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CNBC intern Olivia Michael preps for a future in news

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Olivia Michael takes to the news desk like a pro.

Pageant experience gave her the poise. Now, Olivia Michael’s internship at CNBC’s assignment desk at NBC Universal is giving her the chops to pursue one of her dreams.

“People ask me, ‘Who did you know? Who referred you there?’ But I didn’t know anybody,” she says of her rise to the top of a four-round, two-week interview process.

Michael, a junior marketing major minoring in journalism, has known that she wanted to be a news anchor on a major network since middle school when she started watching CNN and ABC with her dad.

Today she thrives on not knowing what the day at CNBC will bring. It could mean filming with talent on location at the New York Stock Exchange, standing in for news anchors during rehearsals, or outfitting herself with her own camera and microphone and hitting the city for an MOS—man-on-the-street interview. She did one recently, soliciting feedback on the Apple watch.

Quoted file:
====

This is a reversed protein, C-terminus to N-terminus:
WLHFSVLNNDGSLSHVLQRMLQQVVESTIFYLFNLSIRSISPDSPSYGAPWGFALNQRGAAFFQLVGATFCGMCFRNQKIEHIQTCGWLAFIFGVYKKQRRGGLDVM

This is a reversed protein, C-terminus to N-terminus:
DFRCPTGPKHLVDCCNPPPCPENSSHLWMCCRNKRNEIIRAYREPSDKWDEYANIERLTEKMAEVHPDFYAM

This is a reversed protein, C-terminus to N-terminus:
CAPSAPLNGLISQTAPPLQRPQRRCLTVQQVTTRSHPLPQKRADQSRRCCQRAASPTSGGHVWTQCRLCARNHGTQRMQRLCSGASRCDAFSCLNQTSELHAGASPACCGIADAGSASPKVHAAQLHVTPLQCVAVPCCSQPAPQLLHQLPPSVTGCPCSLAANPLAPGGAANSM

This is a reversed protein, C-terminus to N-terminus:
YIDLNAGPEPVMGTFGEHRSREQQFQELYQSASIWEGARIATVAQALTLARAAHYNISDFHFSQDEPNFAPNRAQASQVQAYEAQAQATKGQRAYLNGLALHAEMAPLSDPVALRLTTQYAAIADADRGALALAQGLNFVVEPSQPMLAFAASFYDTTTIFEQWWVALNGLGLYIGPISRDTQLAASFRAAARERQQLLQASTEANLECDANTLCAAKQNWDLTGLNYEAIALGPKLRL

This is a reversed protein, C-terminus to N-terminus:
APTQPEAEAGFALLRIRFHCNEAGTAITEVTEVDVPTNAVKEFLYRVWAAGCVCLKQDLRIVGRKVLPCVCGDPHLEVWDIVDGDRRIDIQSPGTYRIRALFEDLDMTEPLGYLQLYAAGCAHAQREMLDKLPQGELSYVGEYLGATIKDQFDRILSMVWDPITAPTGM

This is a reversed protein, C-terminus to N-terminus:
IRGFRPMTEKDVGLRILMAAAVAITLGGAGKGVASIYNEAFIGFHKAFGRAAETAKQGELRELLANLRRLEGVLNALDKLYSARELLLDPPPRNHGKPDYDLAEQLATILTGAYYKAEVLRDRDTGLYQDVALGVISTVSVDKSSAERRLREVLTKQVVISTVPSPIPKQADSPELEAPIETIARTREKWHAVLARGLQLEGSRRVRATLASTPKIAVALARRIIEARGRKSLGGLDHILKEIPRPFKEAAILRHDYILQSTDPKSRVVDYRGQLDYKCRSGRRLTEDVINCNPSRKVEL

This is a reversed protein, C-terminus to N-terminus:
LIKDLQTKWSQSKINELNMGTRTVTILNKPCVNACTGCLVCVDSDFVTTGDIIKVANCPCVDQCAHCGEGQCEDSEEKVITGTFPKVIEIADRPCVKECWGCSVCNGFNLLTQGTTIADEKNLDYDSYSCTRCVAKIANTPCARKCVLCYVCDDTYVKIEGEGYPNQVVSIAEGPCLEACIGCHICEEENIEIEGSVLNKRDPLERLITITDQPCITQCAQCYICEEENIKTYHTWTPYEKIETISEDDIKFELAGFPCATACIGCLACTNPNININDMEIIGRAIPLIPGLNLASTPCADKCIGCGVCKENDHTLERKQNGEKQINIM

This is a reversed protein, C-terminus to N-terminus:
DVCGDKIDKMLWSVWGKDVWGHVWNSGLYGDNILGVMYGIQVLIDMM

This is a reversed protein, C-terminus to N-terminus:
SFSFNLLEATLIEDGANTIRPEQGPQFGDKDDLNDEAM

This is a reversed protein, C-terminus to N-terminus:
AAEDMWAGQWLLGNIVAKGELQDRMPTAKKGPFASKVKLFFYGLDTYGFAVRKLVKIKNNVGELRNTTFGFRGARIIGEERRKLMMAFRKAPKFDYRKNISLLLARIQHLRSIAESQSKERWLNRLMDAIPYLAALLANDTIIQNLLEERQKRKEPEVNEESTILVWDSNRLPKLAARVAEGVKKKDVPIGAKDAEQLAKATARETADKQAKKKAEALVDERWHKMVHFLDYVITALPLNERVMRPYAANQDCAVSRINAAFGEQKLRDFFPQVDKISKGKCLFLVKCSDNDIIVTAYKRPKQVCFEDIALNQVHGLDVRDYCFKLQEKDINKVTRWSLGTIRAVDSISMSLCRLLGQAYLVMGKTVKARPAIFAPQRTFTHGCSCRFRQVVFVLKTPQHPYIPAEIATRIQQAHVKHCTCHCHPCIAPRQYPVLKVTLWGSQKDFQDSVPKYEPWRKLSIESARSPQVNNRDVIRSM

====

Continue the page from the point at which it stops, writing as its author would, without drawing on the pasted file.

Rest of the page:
“It’s nerve wracking, but I love it. You face a lot of rejection when you’re asking people for their thoughts,” says the Tenafly, New Jersey native. “But I want to prove I have the chops.”

She’s learning from some of the best, rubbing elbows with talent like Jim Cramer, host of CNBC’s Mad Money (“He’s not as big and scary in real life as he seems on TV,” Michael says), and Sue Herera, co-anchor of Power Lunch. She recently worked her first live red-carpet event at CNBC’s 25th Anniversary Gala at Lincoln Center, crossing paths with not only anchors and reporters, but Martha Stewart, Regis Philbin, and cast members from Shark Tank.

Far from the limelight she’s pursuing now, Michael recalls being a very shy child. “My mom always encouraged me to step outside the box and give pageantry a try—which I fought tooth and nail!” In June, she’ll compete for the title of Miss New Jersey, with hopes of making it all the way to the Miss America stage.

But first, she’ll tackle Atlantic City from another angle: writing a piece about the city’s failing economy that she hopes will snag her a byline on CNBC’s website.


—Emily W. Dodd

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